Since its launch in October, Restless has been met with enormous enthusiasm. Perhaps our biggest success has come with The Israeli Republic, an account of a trip to Israel by Iranian writer Jamal Al-e Ahmed; it was featured on PRI, and Foreign Policy has excerpted portions of it. Our commitment to literature in translation from across the globe is clearly hitting a nerve.
Readers are hungry for a more diverse, complete menu than the diet of mostly American and English-language books coming from corporate publishing houses. Extraordinary work is constantly published everywhere, yet the United States appears to know little about it. Being interested only in exporting its culture and not importing that of others, America has become an island.
Of course, Restless isn’t alone in countering this solipsistic perspective, and we’ve sought to collaborate with other boutique literary endeavors around the world. We recently entered a partnership with Sexto Piso, an extraordinarily adventurous publishing house in Mexico City. Next season Restless will release in English translation a gorgeous graphic novel by Paco Ignacio Taibo II and illustrator Eko called Pancho Villa Takes Zacatecas. Other Sexto Piso titles—one about the U.S.-Mexican border—will follow.
As we continue to create bridges with others, we hope our readers will do the same by delving into the international literature we bring them. One way they can do this is to follow the exciting series we’re kicking off this year.
Launching a new bilingual series of important poets unknown in the United States, we released Song of Shadows by Chinese poet Xiao Hai on January 15th. Collections in Hebrew, Russian, and indigenous Latin American languages are to come soon.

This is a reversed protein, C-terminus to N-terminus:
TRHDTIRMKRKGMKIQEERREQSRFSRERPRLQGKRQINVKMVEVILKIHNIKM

Our line of science fiction books has begun with Nest of Worlds by Marek S. Huberath. Next will come classics of Cuban SF, such as Legend of the Future by Agustín de Rojas, translated by Nick Caistor, and A Planet for Rent by Yoss, translated by David Frye.
Another series, this one of women travel writers, is out next month with a travelogue by Edith Wharton, introduced by Lavinia Spalding. It will be followed by books from Kira Salak and Frances Trollope.
Chilean/French cult figure Alejandro Jodorowsky’s Donde mejor canta un pájaro will be released in September.
Our commitment to multilingual books is manifested in a celebration of Don Quixote of La Mancha. The only book that has sold more copies than this classic is the Bible. To commemorate the occasion of its 400th anniversary in 2015, Restless will publish portions of Cervantes’s masterpiece in six languages as well as a tour through the best English versions to date. Don Quixote happens to have sold best in English, a language into which it has been translated a total of twenty-two times.
Being the publisher of Restless keeps me on my toes. My task is straightforward but challenging: to make available to American readers epoch-changing literature in other languages. The life of the mind requires constant discovery. Why not feed it with hearty intellectual food?